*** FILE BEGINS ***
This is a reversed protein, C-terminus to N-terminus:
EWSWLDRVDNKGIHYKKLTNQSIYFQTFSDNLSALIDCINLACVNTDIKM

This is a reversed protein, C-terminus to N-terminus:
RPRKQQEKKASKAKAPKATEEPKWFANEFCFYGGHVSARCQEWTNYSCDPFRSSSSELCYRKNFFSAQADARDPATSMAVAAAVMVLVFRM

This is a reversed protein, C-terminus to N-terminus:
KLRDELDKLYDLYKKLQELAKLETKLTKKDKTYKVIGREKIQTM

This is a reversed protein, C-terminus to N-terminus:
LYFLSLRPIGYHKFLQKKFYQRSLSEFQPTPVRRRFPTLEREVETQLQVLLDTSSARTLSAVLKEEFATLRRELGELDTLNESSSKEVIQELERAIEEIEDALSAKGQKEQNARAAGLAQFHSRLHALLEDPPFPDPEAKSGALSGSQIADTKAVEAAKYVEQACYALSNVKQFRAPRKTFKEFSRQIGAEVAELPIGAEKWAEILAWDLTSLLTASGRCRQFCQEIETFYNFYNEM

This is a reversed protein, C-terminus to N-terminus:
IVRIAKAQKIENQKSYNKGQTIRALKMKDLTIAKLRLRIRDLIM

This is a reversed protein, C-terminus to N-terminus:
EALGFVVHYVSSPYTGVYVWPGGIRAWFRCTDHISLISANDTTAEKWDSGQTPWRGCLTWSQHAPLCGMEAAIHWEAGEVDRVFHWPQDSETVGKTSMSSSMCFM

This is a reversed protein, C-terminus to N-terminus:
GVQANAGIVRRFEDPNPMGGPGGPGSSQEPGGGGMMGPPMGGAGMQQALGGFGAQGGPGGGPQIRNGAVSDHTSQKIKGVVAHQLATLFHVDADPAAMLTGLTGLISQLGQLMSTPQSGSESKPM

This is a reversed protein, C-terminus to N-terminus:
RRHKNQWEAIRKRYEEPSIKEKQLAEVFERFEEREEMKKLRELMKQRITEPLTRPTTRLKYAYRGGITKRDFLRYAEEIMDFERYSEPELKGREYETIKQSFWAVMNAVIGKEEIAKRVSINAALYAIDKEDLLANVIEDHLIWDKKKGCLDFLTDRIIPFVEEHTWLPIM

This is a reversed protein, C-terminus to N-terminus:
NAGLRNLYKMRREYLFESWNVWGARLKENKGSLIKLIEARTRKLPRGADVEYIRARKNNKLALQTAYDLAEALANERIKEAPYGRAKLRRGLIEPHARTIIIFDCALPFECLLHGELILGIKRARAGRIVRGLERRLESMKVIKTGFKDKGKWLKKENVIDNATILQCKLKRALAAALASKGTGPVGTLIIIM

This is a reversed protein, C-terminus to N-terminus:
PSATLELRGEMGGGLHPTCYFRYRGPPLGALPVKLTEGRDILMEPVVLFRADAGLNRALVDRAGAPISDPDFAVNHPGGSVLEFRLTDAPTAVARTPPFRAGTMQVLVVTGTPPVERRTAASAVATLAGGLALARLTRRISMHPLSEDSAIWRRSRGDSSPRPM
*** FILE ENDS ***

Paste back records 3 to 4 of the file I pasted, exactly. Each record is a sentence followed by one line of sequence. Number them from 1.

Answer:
This is a reversed protein, C-terminus to N-terminus:
KLRDELDKLYDLYKKLQELAKLETKLTKKDKTYKVIGREKIQTM

This is a reversed protein, C-terminus to N-terminus:
LYFLSLRPIGYHKFLQKKFYQRSLSEFQPTPVRRRFPTLEREVETQLQVLLDTSSARTLSAVLKEEFATLRRELGELDTLNESSSKEVIQELERAIEEIEDALSAKGQKEQNARAAGLAQFHSRLHALLEDPPFPDPEAKSGALSGSQIADTKAVEAAKYVEQACYALSNVKQFRAPRKTFKEFSRQIGAEVAELPIGAEKWAEILAWDLTSLLTASGRCRQFCQEIETFYNFYNEM